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Mac Price Cuts Are Inevitable, Says Analyst

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If the economy doesn’t force Apple to lower Mac prices, ultra-low voltage processors will. So claims Stephen Baker, NPD’s vice president of industry analysis. Stephen foresees a dramatic sea change coming in late 2009, as ultra-low voltage processors move more into the mainstream laptop market.

The Intel Atom processor common among low-cost netbooks is one example of the ultra-low voltage class. Stephen predicts these processors will move into the mainstream, The processors will help reduce component costs across the laptop, not just lower price for the main chip, and make smaller, more affordable laptops more common.

“That’s going to force down average selling prices,” he told me yesterday. “It isn’t going to force down those mid-price ASPs. What it’s going to do is either force down pricing on the most expensive notebooks or shift sales away from them enough so that [vendors] have to rethink the strategy at those price points—or reduce those price points, too.”

Right now Apple’s entry-level laptop is the older white MacBook, souped up with nVidia graphics, for $999. But the real starting price is $1,299, for the 13.3-inch MacBook. Apple laptop prices go up to $2,799, for the 17-inch MacBook Pro.

“By the end of the year $1,299 will be top of the line for notebooks,” Stephen asserted. “Apple is going to have to come down, maybe not $1,299 but certainly not 2,800 bucks either.” Stephen predicted that Apple’s top of the line could sell for no more than $1,999. The NPD retail analyst asserted that Apple would have to dramatically lower high-end pricing to midrange:

The next threshold is going to be $1,599. I think Apple has to do a $799 notebook. I would be very happy with that. They’ve got to ream in pricing a bit. It’s OK to do that higher pricing when there’s lots of money sloshing around. There’s not a lot of money sloshing around now.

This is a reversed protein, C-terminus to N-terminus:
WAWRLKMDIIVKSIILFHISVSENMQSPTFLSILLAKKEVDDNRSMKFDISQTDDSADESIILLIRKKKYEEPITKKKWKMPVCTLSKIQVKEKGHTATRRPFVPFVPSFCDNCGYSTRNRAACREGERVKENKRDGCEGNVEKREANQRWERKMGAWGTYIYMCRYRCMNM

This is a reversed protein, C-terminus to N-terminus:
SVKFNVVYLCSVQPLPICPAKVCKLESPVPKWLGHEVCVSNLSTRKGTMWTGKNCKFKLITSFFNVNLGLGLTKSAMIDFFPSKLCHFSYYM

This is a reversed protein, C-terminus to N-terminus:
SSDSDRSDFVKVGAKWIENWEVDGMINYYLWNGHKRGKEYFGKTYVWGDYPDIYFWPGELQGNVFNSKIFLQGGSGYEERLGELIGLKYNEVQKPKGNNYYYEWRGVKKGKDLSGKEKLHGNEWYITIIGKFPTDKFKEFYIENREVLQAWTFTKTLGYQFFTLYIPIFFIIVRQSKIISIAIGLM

Stephen’s prediction is startling and should concern Wall Street analysts and Apple investors. Apple’s higher pricing means rich margins—and they’re the envy of the computer industry. But those margins won’t be sustainable, if prices so dramatically fall at the high end, even when factoring in reduced component costs. During Apple’s fiscal second quarter, which is largely congruous with first calendar quarter, Mac laptop revenue dropped 12 percent year over year, according to Apple SEC filings. Unit shipments dropped by 2 percent.

Retail Notebook Unit Sales March 2009

Already, Apple is feeling the pricing pinch, in part from the economy but also from the rapid rise in popularity of netbooks. According to NPD, in March, netbooks accounted for 18 percent of all US retail PC sales and 15.6 percent for portables. Apple doesn’t sell netbooks, which, by the way, ship with the aforementioned ultra-low voltage processors.

Mac marketshare declines are inevitable, and they’ve already started. According to Gartner, Apple’s share of the US PC market fell from 9 percent in third quarter 2008 to 8 percent in fourth quarter and 7.4 percent in first quarter 2009. Apple might regain some marketshare by cutting prices now, and there are certainly rumors about iMac and MacBook cuts. Stephen wants that $799 Mac laptop, but I don’t think this is the right time.

Here’s the problem: Analysts are calling for immediate cuts at the low end, which could marginally improve sales and marketshare, but bite into margins. I think Apple should resist the temptation to cut now, doing so in another quarter at the high end. Right now, Apple’s strongest sales are at the low end of the line, which immediate price cuts would compromise.

That said, Apple should slash—and I mean with vengeance—educational Mac prices. The economy has sapped school budgets, a topic of lengthy discussion during last month’s Apple earnings conference call. The current discounts are anything but—$50 off either the white or entry-level aluminum MacBook and $100 off the $1,599 model. Apple should really lower prices for that market: $999 for the $1,299 MacBook and $1,299 for the $1,599 model.